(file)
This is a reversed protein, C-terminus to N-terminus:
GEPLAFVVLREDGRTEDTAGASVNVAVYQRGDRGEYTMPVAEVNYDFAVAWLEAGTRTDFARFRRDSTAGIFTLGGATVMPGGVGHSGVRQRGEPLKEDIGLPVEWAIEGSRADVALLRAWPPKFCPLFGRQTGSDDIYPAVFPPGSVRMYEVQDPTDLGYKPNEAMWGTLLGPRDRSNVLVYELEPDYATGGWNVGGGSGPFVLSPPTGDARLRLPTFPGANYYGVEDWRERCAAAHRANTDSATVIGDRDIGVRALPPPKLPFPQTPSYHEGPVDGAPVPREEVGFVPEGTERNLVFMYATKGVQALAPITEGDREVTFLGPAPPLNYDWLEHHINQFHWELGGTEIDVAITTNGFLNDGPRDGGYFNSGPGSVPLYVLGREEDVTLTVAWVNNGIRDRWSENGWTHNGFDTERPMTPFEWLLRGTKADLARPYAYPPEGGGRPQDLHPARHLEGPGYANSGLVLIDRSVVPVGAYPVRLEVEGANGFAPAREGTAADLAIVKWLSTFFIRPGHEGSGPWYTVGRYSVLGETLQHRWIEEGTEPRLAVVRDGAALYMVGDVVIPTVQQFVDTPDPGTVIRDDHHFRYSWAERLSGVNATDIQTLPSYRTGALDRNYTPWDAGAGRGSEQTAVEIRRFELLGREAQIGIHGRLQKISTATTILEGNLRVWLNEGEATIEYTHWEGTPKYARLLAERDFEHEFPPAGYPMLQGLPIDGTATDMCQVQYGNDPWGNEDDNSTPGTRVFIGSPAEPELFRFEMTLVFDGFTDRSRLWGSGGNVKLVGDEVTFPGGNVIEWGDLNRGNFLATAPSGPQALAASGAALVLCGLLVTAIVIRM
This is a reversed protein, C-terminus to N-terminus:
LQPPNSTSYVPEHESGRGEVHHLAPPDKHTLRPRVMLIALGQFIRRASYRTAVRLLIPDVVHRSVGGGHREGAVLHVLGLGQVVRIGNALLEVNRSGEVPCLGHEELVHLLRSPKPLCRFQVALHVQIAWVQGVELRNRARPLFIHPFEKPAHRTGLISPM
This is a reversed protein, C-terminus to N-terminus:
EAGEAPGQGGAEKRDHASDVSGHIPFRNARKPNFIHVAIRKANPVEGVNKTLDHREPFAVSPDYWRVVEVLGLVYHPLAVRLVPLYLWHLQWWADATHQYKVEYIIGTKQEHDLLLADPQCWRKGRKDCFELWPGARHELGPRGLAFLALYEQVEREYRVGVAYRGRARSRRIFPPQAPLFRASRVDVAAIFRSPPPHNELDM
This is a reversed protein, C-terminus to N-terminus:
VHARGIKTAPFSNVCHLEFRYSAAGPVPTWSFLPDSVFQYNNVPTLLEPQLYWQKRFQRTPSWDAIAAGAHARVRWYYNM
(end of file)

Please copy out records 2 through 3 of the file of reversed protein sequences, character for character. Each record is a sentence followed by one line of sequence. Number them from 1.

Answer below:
This is a reversed protein, C-terminus to N-terminus:
LQPPNSTSYVPEHESGRGEVHHLAPPDKHTLRPRVMLIALGQFIRRASYRTAVRLLIPDVVHRSVGGGHREGAVLHVLGLGQVVRIGNALLEVNRSGEVPCLGHEELVHLLRSPKPLCRFQVALHVQIAWVQGVELRNRARPLFIHPFEKPAHRTGLISPM
This is a reversed protein, C-terminus to N-terminus:
EAGEAPGQGGAEKRDHASDVSGHIPFRNARKPNFIHVAIRKANPVEGVNKTLDHREPFAVSPDYWRVVEVLGLVYHPLAVRLVPLYLWHLQWWADATHQYKVEYIIGTKQEHDLLLADPQCWRKGRKDCFELWPGARHELGPRGLAFLALYEQVEREYRVGVAYRGRARSRRIFPPQAPLFRASRVDVAAIFRSPPPHNELDM